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This is really a followup question to Is programming in Python faster than in C, C++ or Java? that I also posted on programmers.SE. The first comment seem to challenge the very idea that programmer productivity can be measured to begin with:

Well, since you've restricted the set of possible answers, I just dare a comment by asking another question which should be answered first (imho): Is there a reliable and estabilished metrics for measuring the "productivity of a programmer"?

He later goes on to argue that there are so many ways to measure productivity, but they are only applicable to whatever narrow thing they were analyzing:

Yes, there just "too many" ways which, from my point of view, very often contradict each other. All articles, books, blogs, talks.. I have read or heard with regard to this topic were more or less subjective or narrowed to a very specific set of problems making the results hardly applicable.

Further Joel Spoolsky in 2005 wrote a post called Hitting the High Notes:

Let's start with plain old productivity. It's rather hard to measure programmer productivity; almost any metric you can come up with (lines of debugged code, function points, number of command-line arguments) is trivial to game, and it's very hard to get concrete data on large projects because it's very rare for two programmers to be told to do the same thing.

He then reference a CS class where they measured time and quality of software with great variance, after which Joel concluded:

There's just nothing to see here, and that's the point. The quality of the work and the amount of time spent are simply uncorrelated.

Has this issue been tackled by researchers with repeatable results, or do we have no idea how to reliably measure productivity of programmers as a whole, beyond the opinions of individual programmers common-sense and experience?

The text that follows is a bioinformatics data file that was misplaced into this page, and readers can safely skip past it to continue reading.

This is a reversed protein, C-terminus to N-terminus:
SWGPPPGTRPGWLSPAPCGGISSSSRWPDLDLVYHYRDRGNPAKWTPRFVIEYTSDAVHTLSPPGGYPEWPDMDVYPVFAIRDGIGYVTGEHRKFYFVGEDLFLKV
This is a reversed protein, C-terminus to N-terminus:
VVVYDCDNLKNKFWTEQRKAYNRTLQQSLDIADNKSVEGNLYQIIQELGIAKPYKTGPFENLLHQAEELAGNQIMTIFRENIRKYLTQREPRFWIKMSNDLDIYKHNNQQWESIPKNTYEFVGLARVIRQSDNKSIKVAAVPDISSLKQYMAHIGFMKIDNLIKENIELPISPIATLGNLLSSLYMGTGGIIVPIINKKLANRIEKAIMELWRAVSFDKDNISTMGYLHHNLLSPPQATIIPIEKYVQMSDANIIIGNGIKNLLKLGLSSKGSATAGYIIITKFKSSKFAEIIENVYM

Guidance towards answering the question

Productivity: (economics) the ratio of the quantity and quality of units produced to the labor per unit of time

So by the very definition of the word productivity, you can arrive at the same level of productivity, but at different points of the spectrum (several units produced, quality of fewer units). As such it's important to declare how productivity changed, and why we think it increased instead of decreased, on the whole. Also if productivity goes up in all imaginable metrics then by any definition, that's being more productive.

Wikipedia on programmer productivity suggest the following dimensions:

  • Amount of code that can be created
  • Amount of code that can be maintained
  • Detecting and avoiding errors
  • Software cost estimation

Reliable metrics in this case means:

If different groups of people do the same change, they will see the same results once controlled for external factors.

Assumption of no malice: The programmers being measured aren't trying to intentionally circumvent the metric, by for instance adding extra lines of code when the metric is lines-of-code.

Related on programmers.SE:

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    To me, the problem with LoC as a means of measuring productivity is not that devs will try to add superfluous lines, but rather, that amount of lines produced simply does not correlate with amount of productivity. I can be hugely productive and still leave every file at a net decrease of LoC. It's a poor measure of productivity, and that's that. I realize that your question wasn't specifically about lines of code, though, hence the comment. – David Hedlund Apr 19 '11 at 6:30
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    @David Hedlund - I agree. Though on one hand if I produce a million lines of code in the same time-span as I do 1000, I'm pretty sure that it's very unlikely I have been more productive in the latter case. I'm sure LoC measures something. – Kit Sunde Apr 19 '11 at 6:35
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    Yes. If you have produced 1000 codes, chances are you have worked smarter, not harder :-P – Lagerbaer Apr 19 '11 at 20:37
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    I think the assumption of no malice is going to invalidate any answers you get - unless you're keeping your metrics system secret (and, hey, programmers are probably smart enough that a few of them could get together and reverse-engineer the metrics system from the bonuses they got), introducing such a system will change the culture such that fitting in requires working to the metrics. I'll also point to another Spolsky article. – Joel Rein May 11 '11 at 0:55
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    @KitSunde: If you can reduce 10,000 lines of code to a single math equation, you've probably just made the program run exponentially faster. Doing that kind of work cannot be measured, but it's damn fine and brilliant work. Which is why it's so important to have managers that have some semblance of a clue about what the workers are doing. – Ernie Nov 18 '11 at 18:53

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